Wednesday, July 21, 2010

Home Ownership Under Attack

A lesson in the pride of home ownership.

Some of you may know that we own a home in the Lehigh Valley, just south of Allentown.  We have owned if since 1999.  For the past two and half years we have been leasing it out to a very nice family from Japan who was in the US working as an executive at the US headquarters of Olympus. 

As nice and wonderful as these people were, it was clear that they did not have the same commitment that we do regarding maintenance and care for the home.  It wasn't that they were bad.  In fact, I would classify them as "good" tenants.  They simply did not invest themselves into the home the way we would as owners. 

Recently we have been having a debate as to how much we are willing to work on this place since it is unclear whether we will return there or not.  If we do, then it makes sense to really get it "in-shape".  If not, then we will do only what is necessary so that we can get it sold.

Ownership makes a difference.

A news article in this morning's Washington Post caught my eye. Next up for reform: Housing finance. In the article, HUD Secretary is quoted as saying "For many Americans, renting will continue to be the only or preferred option".

This is a troubling shift for the government as it could be construed as a reversal of the policy of this country going back to at least the time right after World War II, when the government provided support for thousands of returning GIs and their families for home ownership. This, coupled with he affordability of the automobile and improved roads began the migration of families away from the inner city and to a land where individuals and families could create a positive mark for the future.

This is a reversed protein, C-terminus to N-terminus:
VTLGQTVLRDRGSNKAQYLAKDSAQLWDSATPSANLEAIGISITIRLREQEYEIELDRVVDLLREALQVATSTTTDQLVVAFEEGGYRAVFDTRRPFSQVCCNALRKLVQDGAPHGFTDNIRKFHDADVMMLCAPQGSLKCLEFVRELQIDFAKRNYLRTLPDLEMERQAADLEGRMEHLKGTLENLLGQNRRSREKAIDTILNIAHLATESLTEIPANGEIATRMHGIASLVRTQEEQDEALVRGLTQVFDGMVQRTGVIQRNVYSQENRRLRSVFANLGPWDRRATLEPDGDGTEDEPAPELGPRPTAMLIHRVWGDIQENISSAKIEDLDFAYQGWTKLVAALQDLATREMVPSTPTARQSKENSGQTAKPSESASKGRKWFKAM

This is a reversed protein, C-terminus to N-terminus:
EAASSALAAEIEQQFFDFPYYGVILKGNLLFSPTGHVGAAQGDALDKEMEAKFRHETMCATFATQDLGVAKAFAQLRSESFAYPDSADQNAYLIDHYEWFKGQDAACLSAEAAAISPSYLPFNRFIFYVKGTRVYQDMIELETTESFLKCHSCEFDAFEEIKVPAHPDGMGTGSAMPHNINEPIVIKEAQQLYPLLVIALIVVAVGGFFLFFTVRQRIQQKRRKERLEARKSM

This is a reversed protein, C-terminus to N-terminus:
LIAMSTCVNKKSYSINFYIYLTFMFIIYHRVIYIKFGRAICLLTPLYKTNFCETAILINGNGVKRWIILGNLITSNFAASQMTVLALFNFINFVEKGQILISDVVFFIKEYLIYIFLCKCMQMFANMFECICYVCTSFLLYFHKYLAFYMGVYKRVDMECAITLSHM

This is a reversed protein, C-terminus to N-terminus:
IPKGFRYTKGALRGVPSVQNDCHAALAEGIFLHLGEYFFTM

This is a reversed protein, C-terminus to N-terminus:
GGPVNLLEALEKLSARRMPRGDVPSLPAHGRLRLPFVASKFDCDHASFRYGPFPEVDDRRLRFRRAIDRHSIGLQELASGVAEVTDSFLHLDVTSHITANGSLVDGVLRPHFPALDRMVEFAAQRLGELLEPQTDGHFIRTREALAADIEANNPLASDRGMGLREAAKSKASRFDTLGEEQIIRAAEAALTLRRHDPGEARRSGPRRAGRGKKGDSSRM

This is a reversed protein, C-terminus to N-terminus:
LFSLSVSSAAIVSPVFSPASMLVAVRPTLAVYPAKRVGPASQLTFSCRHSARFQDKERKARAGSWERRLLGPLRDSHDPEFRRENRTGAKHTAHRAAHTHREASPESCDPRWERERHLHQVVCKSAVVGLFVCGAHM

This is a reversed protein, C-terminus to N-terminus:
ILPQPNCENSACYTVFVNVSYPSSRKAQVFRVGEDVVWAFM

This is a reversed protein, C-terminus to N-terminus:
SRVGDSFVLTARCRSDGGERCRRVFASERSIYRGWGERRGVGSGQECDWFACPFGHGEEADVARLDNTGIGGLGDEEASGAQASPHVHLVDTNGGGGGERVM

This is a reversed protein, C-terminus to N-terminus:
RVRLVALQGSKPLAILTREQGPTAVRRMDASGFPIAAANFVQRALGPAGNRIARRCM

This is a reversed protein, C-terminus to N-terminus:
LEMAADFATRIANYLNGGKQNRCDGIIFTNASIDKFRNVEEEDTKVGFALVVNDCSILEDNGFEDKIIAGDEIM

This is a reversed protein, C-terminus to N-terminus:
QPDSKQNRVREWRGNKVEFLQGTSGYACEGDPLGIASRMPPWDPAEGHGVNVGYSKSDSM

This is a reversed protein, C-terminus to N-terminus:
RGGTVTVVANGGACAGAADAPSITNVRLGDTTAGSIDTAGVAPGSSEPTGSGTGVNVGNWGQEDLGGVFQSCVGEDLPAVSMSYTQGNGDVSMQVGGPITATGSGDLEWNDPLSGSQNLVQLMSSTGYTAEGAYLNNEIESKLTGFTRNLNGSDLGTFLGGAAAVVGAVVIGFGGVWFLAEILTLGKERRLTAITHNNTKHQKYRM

Aristotle wrote, "What belongs in common to the most people is accorded the least care: they take thought for their own things above all, and less about things common, or only so much as falls to each individually." And we all observe that homeowners take better care of their houses than renters do. That’s not because renters are bad people; it’s just that you’re more attentive to details when you stand to profit from your house’s rising value or to suffer if it deteriorates.

David Boaz wrote, "Just as home ownership creates responsible homeowners, widespread ownership of other assets creates responsible citizens. People who are owners feel more dignity, more pride, and more confidence. They have a stronger stake, not just in their own property, but in their community and their society".

As I have noted in a previous post, the concentration of power (at any level), is a threat to freedom. Our framers understood this. They designed a system of government based on a free society with many epicenters of power (including private enterprise and ownership) such that these would act as a balance against the temptations of tyranny that are often the ugly consequence of the concentration of power.
Home ownership is a fundamental tenant of the American Dream. Without respect and support of this noble striving, we put at risk not only an orderly society, but our hopes and dreams for a better future for ourselves and our children.

Our policies should responsibly nurture and support home ownership as fundamental to maintaining a free and orderly society.

Let Freedom Ring

1 comment:

C. Chris said...

Jim, I agree wholeheartedly! Home ownership gives you a stake not only in the care of your home, but in your community and country as well! If we become a nation of renters, we will wind up moving frequently, when things don't go particularly well "at home." How long do renters typically stay in one place? A year or two? And homeowners? Much longer, I'll bet. It is interesting to watch neighborhoods evolve, like my old one in San Diego. Who stays and who goes? As neighborhoods age, those who live there often do as well. Do you know that half of the people who are working today will retire in the next 10 years? Where will they live? Will they be renters or homeowners? If most are homeowners, will society become more polarized as the younger renters live elsewhere? All of these issues reflect the fact that after World War II, the returning vets all had similar hopes and aspirations for the American dream. There are few of us that share that dream today. Jim, you and I are becoming dinosaurs! Let's hope we are like the birds and the crock-o-diles, dinosaurs that adapt and thrive while the world changes around us!